third girl from the left (Southgate)

I have to admit that I was nervous about picking up this book. It’s not because I don’t love Southgate’s work. The Fall of Rome is outstanding and one I hope to teach one day. The Taste of Salt is artful. It was the mention, on the back, of the protagonist’s effort to find her way and her fame in the era of blaxploitation films in LA. “This book,” I thought, “may not be for me.” Still, out of loyalty to Southgate, I bought a copy.

Then came Michael Chabon’s voyeuristic and superficial treatment of the blaxploitation film scene in Telegraph Avenue. I figured that I had to try this one, if only to get the bad taste of that part of that book out of my mouth. To what extent did it matter to me that Chabon is a white male who gave me a lousy answer to my question about what it was like to try to write black characters and that Southgate is an African-American woman?

The first five chapters go by in a flurry. They read like a montage, a whirlwind, appropriate both for the impressions of a young woman from Tulsa moving to LA and book that is so much about films. And then Southgate finds another gear and another voice – again, an appropriate shift considering what’s happening to / with the characters.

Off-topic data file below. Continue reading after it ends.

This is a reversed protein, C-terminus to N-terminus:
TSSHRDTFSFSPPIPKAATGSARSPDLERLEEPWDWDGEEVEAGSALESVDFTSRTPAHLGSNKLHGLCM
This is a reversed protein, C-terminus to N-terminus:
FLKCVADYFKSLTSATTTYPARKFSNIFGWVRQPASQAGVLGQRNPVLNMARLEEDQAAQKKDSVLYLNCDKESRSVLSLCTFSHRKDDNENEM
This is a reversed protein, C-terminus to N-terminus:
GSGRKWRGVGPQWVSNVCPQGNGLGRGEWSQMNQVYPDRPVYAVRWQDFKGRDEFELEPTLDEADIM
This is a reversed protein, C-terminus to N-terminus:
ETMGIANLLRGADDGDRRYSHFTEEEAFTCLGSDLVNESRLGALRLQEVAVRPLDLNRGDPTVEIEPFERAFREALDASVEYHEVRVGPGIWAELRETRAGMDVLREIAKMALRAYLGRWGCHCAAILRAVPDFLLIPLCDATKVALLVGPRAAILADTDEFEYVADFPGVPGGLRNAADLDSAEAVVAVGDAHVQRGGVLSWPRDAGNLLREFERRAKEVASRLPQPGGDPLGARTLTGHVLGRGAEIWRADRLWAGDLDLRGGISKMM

I never stopped being amazed at how layered and seamlessly structured this book is. Southgate takes us back and forward in time – from LA to New York to Tulsa, to the early 1920’s and to present day. There is much to be learned and admired about the stories of the three generations here, the stories of three generations of women, the stories of three generations of African-American women. “There is,” as Southgate writes, “something there that can’t be denied” (268). And there is something there that even I could understand. At the very least, I read the last 30 or so pages through tears – the tears of a child, a parent, but no longer a grandchild.

I also like that the book left me curious about history. Why did I know nothing of the Tulsa race riot (

Now I just have to find a copy of Another Way to Dance.


Leave a Reply

Fill in your details below or click an icon to log in: Logo

You are commenting using your account. Log Out /  Change )

Google+ photo

You are commenting using your Google+ account. Log Out /  Change )

Twitter picture

You are commenting using your Twitter account. Log Out /  Change )

Facebook photo

You are commenting using your Facebook account. Log Out /  Change )


Connecting to %s